African Union expels Niger until it reinstates ousted pro-West president
The African Union has suspended the membership of Niger until the new military government reinstates pro-Western President Mohamed Bazoum who was toppled on July 26.
The 55-nation African Union bloc said in a statement on Tuesday it has suspended Niger from all of its institutions and activities “until the effective restoration of constitutional order.”
The African Union’s Peace and Security Council called on the bloc to assess the economic, social, and security implications of deploying such force in Niger and report back to the Council.
The African Union also reiterated calls for the new military leaders to immediately release ousted President Bazoum, and return to their barracks.
The generals who toppled President Bazoum have so far resisted pressure to step down and proposed a three-year timeline to organize elections, a plan which the Economic Community of West African States (ECOWAS) rejected on Monday.
ECOWAS has threatened Niger with military action if it does not reinstate the ousted president.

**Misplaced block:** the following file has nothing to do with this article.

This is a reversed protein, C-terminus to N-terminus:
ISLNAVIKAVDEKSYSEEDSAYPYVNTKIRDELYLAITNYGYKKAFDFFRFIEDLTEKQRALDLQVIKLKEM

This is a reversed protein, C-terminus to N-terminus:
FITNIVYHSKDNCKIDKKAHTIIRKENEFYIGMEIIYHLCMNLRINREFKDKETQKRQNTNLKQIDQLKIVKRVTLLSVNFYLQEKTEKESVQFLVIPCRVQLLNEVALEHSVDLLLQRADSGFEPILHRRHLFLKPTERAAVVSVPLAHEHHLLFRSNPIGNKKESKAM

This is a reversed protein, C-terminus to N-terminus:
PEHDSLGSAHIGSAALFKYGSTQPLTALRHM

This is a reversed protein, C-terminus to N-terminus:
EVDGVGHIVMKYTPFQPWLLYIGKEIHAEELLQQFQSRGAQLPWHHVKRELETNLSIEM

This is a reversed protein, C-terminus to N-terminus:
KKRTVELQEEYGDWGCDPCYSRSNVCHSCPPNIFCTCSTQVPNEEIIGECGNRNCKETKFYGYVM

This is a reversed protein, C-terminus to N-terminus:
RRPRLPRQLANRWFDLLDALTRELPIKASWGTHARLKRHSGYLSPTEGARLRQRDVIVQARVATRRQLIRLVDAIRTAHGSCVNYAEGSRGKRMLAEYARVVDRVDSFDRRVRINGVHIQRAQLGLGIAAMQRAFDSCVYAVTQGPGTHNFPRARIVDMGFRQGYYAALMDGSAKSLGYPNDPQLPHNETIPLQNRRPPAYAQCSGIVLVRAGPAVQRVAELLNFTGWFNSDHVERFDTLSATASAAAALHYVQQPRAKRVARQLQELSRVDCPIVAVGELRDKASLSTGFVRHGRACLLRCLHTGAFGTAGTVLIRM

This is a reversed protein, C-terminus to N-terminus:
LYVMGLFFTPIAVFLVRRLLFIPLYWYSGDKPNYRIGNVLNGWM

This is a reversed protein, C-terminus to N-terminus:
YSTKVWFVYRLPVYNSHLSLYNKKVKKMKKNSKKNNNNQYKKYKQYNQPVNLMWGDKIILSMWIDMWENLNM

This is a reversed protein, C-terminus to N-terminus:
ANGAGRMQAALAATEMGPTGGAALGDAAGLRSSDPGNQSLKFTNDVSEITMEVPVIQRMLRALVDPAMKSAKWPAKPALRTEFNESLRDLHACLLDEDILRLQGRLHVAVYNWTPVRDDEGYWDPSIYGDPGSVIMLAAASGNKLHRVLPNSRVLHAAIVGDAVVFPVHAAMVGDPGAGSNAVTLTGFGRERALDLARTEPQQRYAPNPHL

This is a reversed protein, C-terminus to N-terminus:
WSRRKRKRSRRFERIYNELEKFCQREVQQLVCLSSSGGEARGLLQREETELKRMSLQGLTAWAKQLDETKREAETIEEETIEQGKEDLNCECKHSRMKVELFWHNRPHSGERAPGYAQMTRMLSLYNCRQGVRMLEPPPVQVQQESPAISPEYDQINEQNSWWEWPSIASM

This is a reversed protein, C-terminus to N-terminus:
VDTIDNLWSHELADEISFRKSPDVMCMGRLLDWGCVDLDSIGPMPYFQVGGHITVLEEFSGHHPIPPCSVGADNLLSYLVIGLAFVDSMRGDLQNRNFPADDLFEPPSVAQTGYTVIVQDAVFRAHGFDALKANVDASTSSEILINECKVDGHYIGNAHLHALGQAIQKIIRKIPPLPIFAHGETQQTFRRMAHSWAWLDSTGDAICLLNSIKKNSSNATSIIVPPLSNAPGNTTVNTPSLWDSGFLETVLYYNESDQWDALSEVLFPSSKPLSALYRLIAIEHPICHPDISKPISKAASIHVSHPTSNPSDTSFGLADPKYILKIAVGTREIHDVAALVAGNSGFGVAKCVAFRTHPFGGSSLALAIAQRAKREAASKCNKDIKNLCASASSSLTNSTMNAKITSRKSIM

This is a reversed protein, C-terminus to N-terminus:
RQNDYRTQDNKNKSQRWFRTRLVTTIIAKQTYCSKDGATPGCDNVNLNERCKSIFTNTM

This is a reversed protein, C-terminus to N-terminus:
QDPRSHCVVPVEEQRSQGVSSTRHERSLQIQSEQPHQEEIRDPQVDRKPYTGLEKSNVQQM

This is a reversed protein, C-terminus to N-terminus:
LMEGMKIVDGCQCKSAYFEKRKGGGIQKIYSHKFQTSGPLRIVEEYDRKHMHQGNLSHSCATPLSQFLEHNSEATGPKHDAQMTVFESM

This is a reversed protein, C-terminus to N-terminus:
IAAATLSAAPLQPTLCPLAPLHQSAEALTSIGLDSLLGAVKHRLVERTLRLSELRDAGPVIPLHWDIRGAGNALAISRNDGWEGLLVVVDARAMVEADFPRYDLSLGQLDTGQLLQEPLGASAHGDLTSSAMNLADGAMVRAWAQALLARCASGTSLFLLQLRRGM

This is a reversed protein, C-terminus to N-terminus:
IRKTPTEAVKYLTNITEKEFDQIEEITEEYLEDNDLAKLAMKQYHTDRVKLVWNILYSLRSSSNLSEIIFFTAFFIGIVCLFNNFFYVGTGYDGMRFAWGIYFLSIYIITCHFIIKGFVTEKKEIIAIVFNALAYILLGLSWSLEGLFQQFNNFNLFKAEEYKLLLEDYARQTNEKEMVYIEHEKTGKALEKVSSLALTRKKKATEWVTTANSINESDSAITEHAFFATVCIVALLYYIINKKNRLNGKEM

The Civil Society Organizations (CSOs) group in Nigeria has warned against any ECOWAS military intervention, saying it would "practically exacerbate the crisis and inflict further suffering on the innocent people in the Niger Republic and the wider region."
Mali and Burkina Faso have said an intervention would be tantamount to a declaration of war on them.
Last week, thousands of anti-West protesters took to the streets recently to protest against plans by West African nations to deploy a military force to the country.
The protesters surrounded a French military base in Niger, protesting against years of military intervention by the European country in the West African nation.
Protesters rallied near the army base on the outskirts of the capital Niamey on August 11, shouting, "Down with France, down with ECOWAS.”
The Niger Army has accused the African nation's former colonizer France of being the force behind ECOWAS' determination to restore Bazoum to office to serve the West's interests.
France was a colonial power in West Africa until 1960. Since independence, the European country has maintained trade relations and a military presence in the region.